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“By every measure, the homeless crisis is worsening” – Merchants Quay Ireland launches 2018 Annual Review

“By every measure, the homeless crisis is worsening” – Merchants Quay Ireland launches 2018 Annual Review


By every measure, the homelessness and addiction crisis is worsening, Merchants Quay Ireland warned today.

The homelessness and addiction charity’s 2018 Annual Review, launched today by Minister for Health Simon Harris, shows that 11,301 people accessed its services last year, a 9% increase on the previous year.

MQI’s emergency shelter saw over 2,000 people, an 11% increase on the previous year, and there was increased demand for MQI’s health, harm reduction, and case management services.

MQI’s Annual Review also shows that in 2018:

  • MQI’s Riverbank Centre provided 102,658 meals to people who were homeless and hungry
  • There were 3,329 visits to the MQI’s nursing team, more than double the previous year’s number
  • There was a 6% increase in clients using MQI’s health promotion unit to minimise risk of drug use and access pathways into treatment
  • 169 people were provided accessible treatment through MQI’s detox and rehab services

In launching the Annual Review, the charity called for a range of measures to help tackle the homeless and addiction crisis:

  • Additional investment in both residential and community detox
  • Increased supported housing for people who are leaving drug treatment
  • Additional support for people leaving care at risk of homelessness or addiction
  • Increased targeted support for women facing homelessness and addiction
  • Continued commitment from the Government for the delivery of a Medically Supervised Injecting Facility in Dublin

Speaking at the launch of the report, Merchants Quay Ireland Chief Executive Paula Byrne said:

“Homelessness and addiction on Irish streets are increasingly being seen as normal. In the last two weeks, several lives have been lost on our streets. It is not enough to call it a tragedy and move on.

“In 2018, a record 11,301 people accessed our services, looking for food, shelter, and medical care. By every measure, the crisis is worsening. The evidence is clear: we are losing ground on homelessness.

“Ireland also faces high levels of addiction. We currently have the fourth highest rate of drug-related deaths in Europe, and we are deeply concerned that in the coming years this figure could increase significantly.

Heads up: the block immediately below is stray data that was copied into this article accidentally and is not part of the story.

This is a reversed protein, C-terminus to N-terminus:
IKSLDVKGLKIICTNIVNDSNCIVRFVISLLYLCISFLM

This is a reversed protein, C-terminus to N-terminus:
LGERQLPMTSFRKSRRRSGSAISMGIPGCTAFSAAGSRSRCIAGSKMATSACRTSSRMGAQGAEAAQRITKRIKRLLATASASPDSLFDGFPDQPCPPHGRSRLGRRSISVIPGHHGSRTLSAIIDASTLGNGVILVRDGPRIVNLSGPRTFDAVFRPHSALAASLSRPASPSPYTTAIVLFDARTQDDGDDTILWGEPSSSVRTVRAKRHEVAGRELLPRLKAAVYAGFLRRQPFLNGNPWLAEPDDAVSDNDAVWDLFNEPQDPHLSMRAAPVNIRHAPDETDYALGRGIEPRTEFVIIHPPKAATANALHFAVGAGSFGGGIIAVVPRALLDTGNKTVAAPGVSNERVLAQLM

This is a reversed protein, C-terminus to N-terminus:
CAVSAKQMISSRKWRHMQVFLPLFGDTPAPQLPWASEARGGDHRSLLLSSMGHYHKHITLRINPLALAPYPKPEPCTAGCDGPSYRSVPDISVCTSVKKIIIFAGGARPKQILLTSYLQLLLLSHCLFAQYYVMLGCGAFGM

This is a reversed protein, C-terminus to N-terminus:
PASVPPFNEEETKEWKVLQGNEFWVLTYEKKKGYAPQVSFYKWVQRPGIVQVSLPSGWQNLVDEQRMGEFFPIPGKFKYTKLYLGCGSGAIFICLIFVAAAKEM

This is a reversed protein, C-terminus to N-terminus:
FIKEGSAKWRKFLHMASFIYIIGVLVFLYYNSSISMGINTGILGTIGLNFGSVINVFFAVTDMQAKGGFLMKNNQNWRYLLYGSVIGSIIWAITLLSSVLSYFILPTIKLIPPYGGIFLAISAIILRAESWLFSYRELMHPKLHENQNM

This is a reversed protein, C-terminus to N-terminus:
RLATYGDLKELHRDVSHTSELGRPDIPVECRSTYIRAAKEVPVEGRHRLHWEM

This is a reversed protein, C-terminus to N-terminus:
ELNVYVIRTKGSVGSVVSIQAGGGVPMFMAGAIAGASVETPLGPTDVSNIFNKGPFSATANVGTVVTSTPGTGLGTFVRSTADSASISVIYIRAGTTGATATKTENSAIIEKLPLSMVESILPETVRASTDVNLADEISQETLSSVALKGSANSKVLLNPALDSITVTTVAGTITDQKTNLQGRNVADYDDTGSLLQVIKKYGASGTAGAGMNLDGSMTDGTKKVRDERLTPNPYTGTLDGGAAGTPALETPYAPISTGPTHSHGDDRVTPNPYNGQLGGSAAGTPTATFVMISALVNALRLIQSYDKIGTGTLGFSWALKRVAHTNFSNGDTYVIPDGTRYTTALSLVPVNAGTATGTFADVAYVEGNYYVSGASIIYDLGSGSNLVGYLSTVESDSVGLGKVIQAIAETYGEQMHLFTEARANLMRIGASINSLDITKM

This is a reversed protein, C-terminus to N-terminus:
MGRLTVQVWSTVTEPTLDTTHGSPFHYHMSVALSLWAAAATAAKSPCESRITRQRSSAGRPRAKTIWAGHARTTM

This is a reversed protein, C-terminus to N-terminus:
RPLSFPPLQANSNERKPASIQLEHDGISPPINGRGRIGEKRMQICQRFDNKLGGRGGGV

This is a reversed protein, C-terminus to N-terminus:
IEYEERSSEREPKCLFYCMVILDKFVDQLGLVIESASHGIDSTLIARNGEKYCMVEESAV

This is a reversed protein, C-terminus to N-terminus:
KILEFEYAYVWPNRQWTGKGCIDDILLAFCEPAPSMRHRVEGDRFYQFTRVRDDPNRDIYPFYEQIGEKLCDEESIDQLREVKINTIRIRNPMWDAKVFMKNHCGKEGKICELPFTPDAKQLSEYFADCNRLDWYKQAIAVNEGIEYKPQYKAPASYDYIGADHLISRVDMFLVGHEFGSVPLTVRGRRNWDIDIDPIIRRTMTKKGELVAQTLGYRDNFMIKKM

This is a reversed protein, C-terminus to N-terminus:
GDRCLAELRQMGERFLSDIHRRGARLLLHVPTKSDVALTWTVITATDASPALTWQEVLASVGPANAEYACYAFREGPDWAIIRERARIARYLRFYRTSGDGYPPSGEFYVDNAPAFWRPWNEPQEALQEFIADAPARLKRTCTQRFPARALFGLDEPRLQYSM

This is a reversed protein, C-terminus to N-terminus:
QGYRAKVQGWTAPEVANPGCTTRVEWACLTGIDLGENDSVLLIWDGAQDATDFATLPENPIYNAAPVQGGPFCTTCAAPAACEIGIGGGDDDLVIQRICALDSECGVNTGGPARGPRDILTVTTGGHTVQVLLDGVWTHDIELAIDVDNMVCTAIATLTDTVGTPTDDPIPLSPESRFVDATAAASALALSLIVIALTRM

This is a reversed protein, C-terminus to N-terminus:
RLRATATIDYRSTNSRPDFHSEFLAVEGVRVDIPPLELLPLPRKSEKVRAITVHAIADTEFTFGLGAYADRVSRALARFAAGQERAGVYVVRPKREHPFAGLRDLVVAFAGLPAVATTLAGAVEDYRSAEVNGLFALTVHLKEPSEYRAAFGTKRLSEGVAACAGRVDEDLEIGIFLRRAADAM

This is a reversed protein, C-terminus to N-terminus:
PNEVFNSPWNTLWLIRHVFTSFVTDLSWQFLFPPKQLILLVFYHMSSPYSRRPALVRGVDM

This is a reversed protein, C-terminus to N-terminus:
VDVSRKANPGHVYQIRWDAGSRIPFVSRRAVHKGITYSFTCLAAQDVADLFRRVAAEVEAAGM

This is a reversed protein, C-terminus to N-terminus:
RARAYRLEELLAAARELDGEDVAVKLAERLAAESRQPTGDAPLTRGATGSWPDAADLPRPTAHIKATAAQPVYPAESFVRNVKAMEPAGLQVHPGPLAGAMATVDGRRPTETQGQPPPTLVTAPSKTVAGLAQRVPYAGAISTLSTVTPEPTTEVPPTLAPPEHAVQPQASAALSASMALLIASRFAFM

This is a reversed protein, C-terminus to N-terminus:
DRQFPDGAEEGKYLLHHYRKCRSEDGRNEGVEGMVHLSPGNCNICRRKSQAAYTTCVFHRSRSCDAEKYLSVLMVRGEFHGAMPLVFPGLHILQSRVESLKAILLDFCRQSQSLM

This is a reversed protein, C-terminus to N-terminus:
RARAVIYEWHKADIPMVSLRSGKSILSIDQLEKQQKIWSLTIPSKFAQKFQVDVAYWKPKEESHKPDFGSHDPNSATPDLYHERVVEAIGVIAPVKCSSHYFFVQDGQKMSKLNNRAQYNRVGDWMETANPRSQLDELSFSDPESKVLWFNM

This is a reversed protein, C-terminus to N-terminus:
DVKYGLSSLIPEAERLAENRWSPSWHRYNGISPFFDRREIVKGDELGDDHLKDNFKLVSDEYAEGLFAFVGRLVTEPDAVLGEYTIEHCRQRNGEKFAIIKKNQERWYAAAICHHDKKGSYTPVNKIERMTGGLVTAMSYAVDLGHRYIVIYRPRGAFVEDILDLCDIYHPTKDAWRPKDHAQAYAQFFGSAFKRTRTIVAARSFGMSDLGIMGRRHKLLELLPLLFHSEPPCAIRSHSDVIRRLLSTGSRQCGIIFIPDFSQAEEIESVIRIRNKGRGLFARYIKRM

“Merchants Quay Ireland is often the only door open to people who are marginalised and vulnerable. Homelessness is not just about a roof over your head. It is the anxiety, the depression, and the isolation that comes with that. Its effects are profound and long-lasting.

“Ireland is a wealthy country and has the capacity to address the homeless and addiction crisis. Every day at MQI, we see people overcome incredible obstacles and move on to have full and happy lives. It’s time for our political system to match that level of courage and determination.”

– ENDS –

For more information or to arrange an interview with our Chief Executive, Paula Byrne, please contact:

Tom Sheppard
Communications Co-Ordinator
Merchants Quay Ireland
T: 01 531 2958
M: 086 7793 206

Twitter: @MerchantsQuayIR


Notes to Editor

About MQI
Merchants Quay Ireland is a leading Irish charity working with people who are homeless and people who use drugs. The organisation provides services ranging from open access crisis intervention and health promotion services to day-support programmes, educational programmes, vocational training, residential treatment, detox and prison-based addiction counselling.

2018 Annual Review
The 2018 MQI Annual Review can be accessed here:

MQI Annual Review figures:

  • Riverbank Centre provided 102,658 meals in 2018
  • 4,868 visits to the GP in Merchants Quay Ireland
  • 3,329 visits to the MQI nursing team
  • 389 people supported by our mental health team
  • 30,068 needle exchange visits, providing harm reduction and safer injecting advice to people
  • 2,149 people supported through In-Prison Counselling
  • 706 people supported in the Midlands
  • 169 people accessed treatment through MQI’s detox and rehab services
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